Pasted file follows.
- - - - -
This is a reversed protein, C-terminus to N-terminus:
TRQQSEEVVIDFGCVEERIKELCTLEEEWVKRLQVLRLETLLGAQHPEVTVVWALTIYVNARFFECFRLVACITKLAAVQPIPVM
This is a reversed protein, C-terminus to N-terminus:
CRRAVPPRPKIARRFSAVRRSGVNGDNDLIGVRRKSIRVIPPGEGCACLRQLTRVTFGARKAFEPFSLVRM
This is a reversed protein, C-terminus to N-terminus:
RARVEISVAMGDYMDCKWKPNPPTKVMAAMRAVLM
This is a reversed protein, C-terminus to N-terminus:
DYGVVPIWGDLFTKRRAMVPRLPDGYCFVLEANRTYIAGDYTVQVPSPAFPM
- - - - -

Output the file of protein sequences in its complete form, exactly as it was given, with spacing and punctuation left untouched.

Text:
This is a reversed protein, C-terminus to N-terminus:
TRQQSEEVVIDFGCVEERIKELCTLEEEWVKRLQVLRLETLLGAQHPEVTVVWALTIYVNARFFECFRLVACITKLAAVQPIPVM
This is a reversed protein, C-terminus to N-terminus:
CRRAVPPRPKIARRFSAVRRSGVNGDNDLIGVRRKSIRVIPPGEGCACLRQLTRVTFGARKAFEPFSLVRM
This is a reversed protein, C-terminus to N-terminus:
RARVEISVAMGDYMDCKWKPNPPTKVMAAMRAVLM
This is a reversed protein, C-terminus to N-terminus:
DYGVVPIWGDLFTKRRAMVPRLPDGYCFVLEANRTYIAGDYTVQVPSPAFPM